“Everybody f____g knew,” a top Hollywood screenwriter wrote of Harvey Weinstein. “Everybody knew” about Matt Lauer at NBC, Variety reports, and it “wasn’t even considered a secret.” “Every female in the press corps knew that, right, don’t get in elevator with him,” ABC’s Cokie Roberts said of Rep. Conyers.
The #MeToo sexual harassment scandals have hit CNN, MSNBC, CBS, NBC, ABC, NPR, PBS, Vox, New Republic, Mother Jones. Forget Matt Lauer and Charlie Rose. They were just the talent. Their big decisions were limited to which hairpiece looked best in all three mirrors and which naïve intern to prey on this month. The heads of the men who actually make the news are rolling left and right.
NPR lost its Chief News Editor and its Senior VP of News. Vox lost its Editorial Director. The New York Times lost its White House Correspondent and Mother Jones lost its D.C. Bureau Chief. MSNBC lost two prominent contributors who had done much to shape the political landscape, Mark Halperin, who had written the definitive media account of the ’08 election, and David Corn, who had debuted the 47% attack on Romney and got the first look at Hillary’s Trump dossier.
The massive media machine built to smear and steamroll Republicans never bothered to report what everybody on the inside already knew. The wannabe Woodwards and Bernsteins in every paper, news bureau and explainer site weren’t investigating the scandals they already knew about. Those weren’t the scandals they were looking for.
That’s why no one trusts them.
Hollywood, the media and the Democrats have been preaching to us about sexism and feminism for generations. Meanwhile, behind the cameras and the chambers, an assault spree was in progress.
And everybody knew.
The Democrats didn’t suddenly realize that Bill Clinton was a rapist. They knew it all along. And they denied it for political convenience. The same way that Nancy Pelosi praised Conyers as an “icon” and dismissed his female accusers or that Rep. Clyburn claimed that he was being attacked by white women. When Senator Gillibrand, who had been opportunistically playing the sexual harassment card for a presidential bid, was asked whether Franken should resign, her response was, “It’s his decision.”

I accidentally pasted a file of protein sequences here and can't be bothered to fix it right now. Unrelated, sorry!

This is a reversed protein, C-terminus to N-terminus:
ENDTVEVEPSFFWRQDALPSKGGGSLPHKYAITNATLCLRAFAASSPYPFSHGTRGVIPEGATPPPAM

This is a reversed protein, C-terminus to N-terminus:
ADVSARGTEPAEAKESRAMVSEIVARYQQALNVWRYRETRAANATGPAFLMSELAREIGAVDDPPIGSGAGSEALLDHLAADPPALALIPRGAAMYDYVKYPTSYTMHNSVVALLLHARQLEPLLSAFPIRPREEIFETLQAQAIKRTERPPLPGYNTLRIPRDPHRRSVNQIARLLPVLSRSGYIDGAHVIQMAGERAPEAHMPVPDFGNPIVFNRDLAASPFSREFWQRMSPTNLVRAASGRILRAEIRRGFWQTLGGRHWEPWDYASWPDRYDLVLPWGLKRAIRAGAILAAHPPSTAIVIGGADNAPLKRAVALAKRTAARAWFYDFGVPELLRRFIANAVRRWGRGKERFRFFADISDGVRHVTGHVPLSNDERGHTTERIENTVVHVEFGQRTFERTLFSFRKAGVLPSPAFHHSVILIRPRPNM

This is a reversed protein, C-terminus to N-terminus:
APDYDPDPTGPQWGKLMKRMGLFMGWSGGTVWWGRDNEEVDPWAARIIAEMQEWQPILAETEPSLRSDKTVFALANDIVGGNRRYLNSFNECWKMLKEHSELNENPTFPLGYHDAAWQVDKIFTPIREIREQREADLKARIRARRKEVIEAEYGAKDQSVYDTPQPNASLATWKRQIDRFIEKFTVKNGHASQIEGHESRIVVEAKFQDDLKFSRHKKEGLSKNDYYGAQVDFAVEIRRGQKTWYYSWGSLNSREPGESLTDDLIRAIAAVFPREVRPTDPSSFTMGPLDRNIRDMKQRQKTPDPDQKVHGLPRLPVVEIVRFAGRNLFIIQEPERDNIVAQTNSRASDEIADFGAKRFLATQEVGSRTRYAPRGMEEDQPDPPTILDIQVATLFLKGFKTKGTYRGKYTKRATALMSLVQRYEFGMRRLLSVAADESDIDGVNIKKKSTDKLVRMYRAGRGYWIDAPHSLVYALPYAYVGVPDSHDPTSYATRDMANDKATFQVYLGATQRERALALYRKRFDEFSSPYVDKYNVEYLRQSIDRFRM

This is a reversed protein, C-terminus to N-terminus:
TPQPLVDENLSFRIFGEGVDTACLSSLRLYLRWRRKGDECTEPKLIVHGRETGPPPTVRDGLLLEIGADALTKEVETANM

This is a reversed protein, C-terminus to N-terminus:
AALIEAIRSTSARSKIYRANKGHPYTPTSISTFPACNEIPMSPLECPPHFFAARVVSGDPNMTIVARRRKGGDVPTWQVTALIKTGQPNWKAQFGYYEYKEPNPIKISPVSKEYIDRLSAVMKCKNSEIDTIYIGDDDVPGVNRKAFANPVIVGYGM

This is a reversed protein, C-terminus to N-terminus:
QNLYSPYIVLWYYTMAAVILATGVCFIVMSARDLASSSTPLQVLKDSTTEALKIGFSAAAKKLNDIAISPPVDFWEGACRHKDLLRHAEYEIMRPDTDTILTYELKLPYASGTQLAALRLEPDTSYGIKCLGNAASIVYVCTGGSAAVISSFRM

And, as Cokie’s comments show, the media knew all about Conyers. And, likely, Franken. Before Franken was groping women as a politician, he was doing it while bleating leftist twaddle at Air America. Between Saturday Night Live and winning the vote of the Undead-Americans of Minnesota, the Great Groper of the Democratic Farmer Labor Party was in the same business as the rest of the media.
The media liked to pretend that its reporting on politicians and celebrities keeps them honest. But it was all one club. And everybody in the club knew what everyone else was up to. And kept quiet about it.
The politicians and celebrities, and the reporters who interviewed them, weren’t in three separate businesses. They were in three interrelated branches of the same industry of narratives. It was the media’s job to turn some politicians and celebrities into culture heroes based on their politics. While doing everything possible to destroy those politicians and celebrities with the wrong views.
The politicians were expected to pass the agendas that the reporters and celebrities wanted. And it was the job of the celebrities to make the politicians and the reporters look as cool as possible.
Kevin Spacey, Harvey Weinstein, John Conyers, Al Franken, Matt Lauer and Charlie Rose were all in the same business. They were just working different ends of it. And working over different victims: underage boys, overworked female staffers, random fans, harried interns, famous actresses. But the details don’t really matter. Power has its privileges. The issue isn’t the privilege, it’s the power.
And the immunity from scrutiny that came with that power.
The left has done its best to make this about men. But it’s not about men. It’s about power. Men and women may abuse power somewhat differently. But the same arrogance that led Hillary Clinton to boost her presidential campaign with an illegal war in Libya led her husband to sexually abuse women.